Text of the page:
Most of the artificial lift strategies in deepwater environments require sophisticated and robust solutions, aiming to improve the system's run life and reliability. Due to that, oil companies choose only trustable technology and field-proven solutions for artificial lift design. This is the case of Atlanta Field's artificial lift project, with electrical submersible pumps (ESP) installed at more than 1,550 m water depth, to produce heavy oil.

For Atlanta Field, the ESP must handle high viscous oil and emulsions at high flow rates to be economically feasible. To achieve this goal, it was deployed one of the most powerful ESP in the world with 1,550 HP induction motor and more than one hundred pump stages into the well. This is the largest ESP in-well successfully installed in Brazil.

The artificial lift strategy adopted for Atlanta Field was an in-well ESP as primary method and an artificial lift skid (ALS) installed on the seabed for back-up. When the primary method fails, there is no in-well ESP replacement, because of high costs involved with workover and the back-up system becomes the main one. When the back-up system fails, the replacement of the pumping module is done by an AHTS equipped with active compensate crane for subsea installation. In this way, replacement costs are much lower than those needed to replace pumps inside the wells.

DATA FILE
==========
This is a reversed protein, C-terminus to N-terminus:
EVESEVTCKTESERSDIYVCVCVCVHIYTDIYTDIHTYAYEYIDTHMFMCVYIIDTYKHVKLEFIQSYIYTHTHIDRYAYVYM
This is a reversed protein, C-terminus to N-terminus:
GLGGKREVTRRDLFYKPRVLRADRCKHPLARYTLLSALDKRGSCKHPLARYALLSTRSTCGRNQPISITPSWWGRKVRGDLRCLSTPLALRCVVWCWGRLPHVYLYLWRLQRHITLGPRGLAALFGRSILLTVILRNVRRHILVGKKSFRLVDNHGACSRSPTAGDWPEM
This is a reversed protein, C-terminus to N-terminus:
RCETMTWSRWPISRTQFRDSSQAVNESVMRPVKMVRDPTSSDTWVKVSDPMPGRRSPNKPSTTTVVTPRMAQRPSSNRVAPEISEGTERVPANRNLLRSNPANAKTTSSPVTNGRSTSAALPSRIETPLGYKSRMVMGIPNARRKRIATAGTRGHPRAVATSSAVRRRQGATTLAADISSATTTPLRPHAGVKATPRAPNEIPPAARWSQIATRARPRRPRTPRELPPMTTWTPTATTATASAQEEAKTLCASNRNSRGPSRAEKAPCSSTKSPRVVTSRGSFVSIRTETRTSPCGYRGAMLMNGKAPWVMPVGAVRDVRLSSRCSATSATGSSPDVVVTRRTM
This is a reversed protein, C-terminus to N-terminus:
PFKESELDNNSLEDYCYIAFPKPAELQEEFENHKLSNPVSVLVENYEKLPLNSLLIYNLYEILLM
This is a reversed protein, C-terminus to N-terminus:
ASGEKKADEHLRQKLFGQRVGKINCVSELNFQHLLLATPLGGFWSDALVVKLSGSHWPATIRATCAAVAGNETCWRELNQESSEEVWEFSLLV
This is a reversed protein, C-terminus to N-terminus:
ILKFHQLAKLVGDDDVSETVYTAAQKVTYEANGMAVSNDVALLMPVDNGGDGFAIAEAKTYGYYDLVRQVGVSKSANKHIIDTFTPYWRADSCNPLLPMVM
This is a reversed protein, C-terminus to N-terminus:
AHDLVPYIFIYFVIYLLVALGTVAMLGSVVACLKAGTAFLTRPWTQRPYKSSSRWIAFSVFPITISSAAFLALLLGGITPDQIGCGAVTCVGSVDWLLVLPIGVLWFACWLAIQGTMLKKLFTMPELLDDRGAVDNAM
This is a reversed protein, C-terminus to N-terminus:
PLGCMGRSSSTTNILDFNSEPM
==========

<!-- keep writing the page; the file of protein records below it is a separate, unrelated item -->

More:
So far, this artificial lift strategy has proven to be reliable and project results will be discussed in this paper. Strategies to optimize production will be addressed and observations regarding free gas ESP pumping will be made.

After a period producing, the in-well ESP have failed, and the ALS became the main system to produce both wells, as planned. The project faced some challenges with ALS operation, since there was an expressive flow restriction in the in-well ESP. Experimental tests were permeformed to better determine the pressure drop caused by the flow through the pump stages and to propose a solution to the production restriction. By-pass valves were adopted in the project to avoid the mentioned issue.

The well ATL-4 was drilled in March 2019. As this operation requires a drill ship, it was decided to perform workovers in wells ATL-2 and ATL-3 to replace the in-well ESPs and install the by-pass valves in the well's production string.

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